Your relationship with food
Eating: we all have to do it in order to survive.
In my family a big portion was something prized and relished from start to finish and was cooked with love by Mum, and on a Sunday by my Dad.
It probably harks back to times gone by but we genuinely did sit round the table, share stories about work, schools, friends, family and joke with each other, as well as row, vent and share frustrations; the kitchen table really was the hub of the home and a place for everyone to have a voice regardless of the content. This was the late 80s- early 90s but it feels eons ago!
Food was a joy, food was fun, creative, nourishing and comforting. It formed bonds, taught us science, imagination and family traditions and I for one carry that close with me each day. I love making food and eating it.
Not everyone does- it can simply be functional and a necessity and some people derive no pleasure from it at all. For some people it’s a chore, for others it’s the stuff of nightmares and becomes a challenge and curse on a day-to-day basis very much stemming from an inner fight between wanting it, needing it and not wanting it at all.
Whilst there are numerous eating disorders and conditions such as body dysmorphia that can add to issues with food, this post isn’t focusing on these today, but please read the links if you have questions, suffer from these or just want some additional information.
Today is about giving yourself space to think about your thoughts and relationship with food; Why is this important? I hear some of you ask, well it’s a way of getting to know yourself better.
So many things in life go unquestioned on a daily basis and in questioning just one aspect today you can become more curious about your life, identity and your interactions with other people. I chose food today because it’s one of those days where it’s throwing it down outside, it’s cold, it’s miserable and I realised earlier I went for quick, simple and satisfying options this morning and for lunch without any flair or creativity. Last week I was churning out homemade chutney, pizzas and hearty chicken dishes. So why the change? What’s prompted a simpler direction?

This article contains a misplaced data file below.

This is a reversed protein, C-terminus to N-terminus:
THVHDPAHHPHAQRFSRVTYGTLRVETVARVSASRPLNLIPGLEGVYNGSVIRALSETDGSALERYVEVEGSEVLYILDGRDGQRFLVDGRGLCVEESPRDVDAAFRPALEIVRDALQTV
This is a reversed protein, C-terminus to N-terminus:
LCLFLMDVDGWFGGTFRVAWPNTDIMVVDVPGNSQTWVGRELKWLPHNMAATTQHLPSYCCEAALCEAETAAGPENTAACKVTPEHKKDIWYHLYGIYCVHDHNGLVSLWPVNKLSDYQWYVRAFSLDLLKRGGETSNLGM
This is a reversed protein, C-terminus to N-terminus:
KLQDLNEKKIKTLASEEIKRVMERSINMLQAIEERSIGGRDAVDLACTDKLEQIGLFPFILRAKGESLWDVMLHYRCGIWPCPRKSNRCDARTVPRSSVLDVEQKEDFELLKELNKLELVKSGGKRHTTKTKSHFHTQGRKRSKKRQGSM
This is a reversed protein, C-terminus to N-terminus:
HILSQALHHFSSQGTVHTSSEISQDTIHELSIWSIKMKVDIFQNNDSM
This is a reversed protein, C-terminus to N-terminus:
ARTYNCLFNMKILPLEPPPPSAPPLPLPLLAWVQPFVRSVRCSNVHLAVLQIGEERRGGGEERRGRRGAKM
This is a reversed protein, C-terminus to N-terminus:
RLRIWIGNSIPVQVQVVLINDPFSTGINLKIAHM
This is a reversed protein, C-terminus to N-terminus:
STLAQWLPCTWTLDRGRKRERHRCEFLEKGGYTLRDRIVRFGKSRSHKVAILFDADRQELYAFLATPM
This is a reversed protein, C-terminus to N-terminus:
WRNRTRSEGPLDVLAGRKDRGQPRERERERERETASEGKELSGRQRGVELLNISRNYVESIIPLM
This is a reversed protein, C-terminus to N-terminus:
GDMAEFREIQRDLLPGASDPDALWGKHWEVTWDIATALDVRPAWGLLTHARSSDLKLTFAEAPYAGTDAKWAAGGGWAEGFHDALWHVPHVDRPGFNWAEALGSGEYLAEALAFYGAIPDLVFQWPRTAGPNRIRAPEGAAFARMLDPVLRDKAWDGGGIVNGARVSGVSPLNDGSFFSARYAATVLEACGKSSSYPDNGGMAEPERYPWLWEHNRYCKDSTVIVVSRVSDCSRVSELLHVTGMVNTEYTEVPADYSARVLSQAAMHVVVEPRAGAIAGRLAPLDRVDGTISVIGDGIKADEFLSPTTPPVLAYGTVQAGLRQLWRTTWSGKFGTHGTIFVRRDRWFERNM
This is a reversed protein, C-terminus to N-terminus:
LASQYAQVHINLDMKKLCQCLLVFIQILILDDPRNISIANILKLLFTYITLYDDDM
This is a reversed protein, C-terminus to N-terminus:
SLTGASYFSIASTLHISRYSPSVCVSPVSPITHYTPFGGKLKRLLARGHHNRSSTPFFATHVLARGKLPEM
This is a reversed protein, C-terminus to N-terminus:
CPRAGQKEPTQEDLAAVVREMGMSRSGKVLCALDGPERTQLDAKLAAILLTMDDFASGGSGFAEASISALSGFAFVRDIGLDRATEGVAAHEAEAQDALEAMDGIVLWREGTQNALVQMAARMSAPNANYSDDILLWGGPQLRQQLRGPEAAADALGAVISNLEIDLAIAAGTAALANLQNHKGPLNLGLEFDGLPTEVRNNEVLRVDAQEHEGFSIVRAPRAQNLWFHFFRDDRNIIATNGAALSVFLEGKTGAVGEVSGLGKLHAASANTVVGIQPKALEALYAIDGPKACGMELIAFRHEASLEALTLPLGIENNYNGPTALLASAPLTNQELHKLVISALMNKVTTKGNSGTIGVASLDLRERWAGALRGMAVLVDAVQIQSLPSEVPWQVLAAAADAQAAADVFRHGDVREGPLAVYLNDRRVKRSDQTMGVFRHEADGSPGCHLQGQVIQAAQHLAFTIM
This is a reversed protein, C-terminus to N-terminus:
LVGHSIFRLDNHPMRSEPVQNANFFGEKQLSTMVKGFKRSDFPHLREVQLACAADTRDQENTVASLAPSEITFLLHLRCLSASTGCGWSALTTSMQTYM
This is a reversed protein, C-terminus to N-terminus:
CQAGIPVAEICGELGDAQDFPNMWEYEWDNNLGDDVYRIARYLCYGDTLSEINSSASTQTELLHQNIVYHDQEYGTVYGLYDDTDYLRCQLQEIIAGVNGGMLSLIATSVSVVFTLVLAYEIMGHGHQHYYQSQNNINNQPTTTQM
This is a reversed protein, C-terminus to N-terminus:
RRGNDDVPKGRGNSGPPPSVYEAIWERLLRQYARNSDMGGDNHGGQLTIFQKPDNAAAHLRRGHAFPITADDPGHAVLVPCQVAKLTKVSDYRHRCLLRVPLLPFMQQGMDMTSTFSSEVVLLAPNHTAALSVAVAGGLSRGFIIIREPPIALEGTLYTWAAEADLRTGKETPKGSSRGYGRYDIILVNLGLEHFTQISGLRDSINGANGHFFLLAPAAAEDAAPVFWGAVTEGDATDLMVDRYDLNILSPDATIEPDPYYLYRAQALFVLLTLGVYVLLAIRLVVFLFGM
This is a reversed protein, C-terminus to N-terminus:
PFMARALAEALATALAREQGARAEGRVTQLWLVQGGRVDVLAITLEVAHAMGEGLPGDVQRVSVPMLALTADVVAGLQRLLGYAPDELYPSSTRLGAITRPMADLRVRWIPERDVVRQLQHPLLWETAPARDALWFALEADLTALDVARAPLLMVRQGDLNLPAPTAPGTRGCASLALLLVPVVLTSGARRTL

Today is busy, I’m working from home, it feels cluttered because of my to-do list and I have some deadlines to meet, it’s pressured though enjoyable but I do feel a bit harassed. Last week by comparison I had more time, I’d conquered most of my to-do list, the house was already clean and I had time to read and relax too. So notably I had a freer sense of self, as well as a free schedule. My food choices really reflected that; homemade pizza to me reminds me of helping mum make them for tea when I was younger, choosing toppings and being excited by the end product- a sense of achievement. It was also very creative and spontaneous. Beans on toast today was functional, quick, reflected the pressure of the day and was a bit bland by usual standards- I didn’t throw in some Cajun spice or curry powder- I just wanted quick, easy and sustainable to get me through.
Much can be gleaned from this, from a basic: ‘it’s a busy day and I didn’t have time to,’ right through to these reflections:
- I’m more creative when I’m not stressed,
- I like using my imagination and that’s harder when I’m exposed to pressure,
- Working through a to-do list helps clear my mind,
- My mood is reflected in my choices right down to my decisions about food,
- My choice of food can affect my mood,
- Food holds memories for me, and
- Food is a big part of my day.
I hope these examples have got you thinking and opened up your curiosity about your food patterns, thoughts and behaviours. What does it say about you?
If you’re still struggling to get on board with this then try these few additional questions and see where you end up:
- Has this happened to you today?
- Do you get excited or bored by food depending on the day, month, time or season?
- When are you more adventurous with food and when do you stick to what you know?
- Do you try new food or are you restricted by your tastes?
- Does food affect your mood too?
If this piqued your curiosity then no need to just stop at with food exploration, start to consider if your relationship with other things is where you’d like it to be: work, friends, family etc. If your reflections indicate some issues and problems that you want to work through then click Contact and we can talk that through and see if counselling can support you.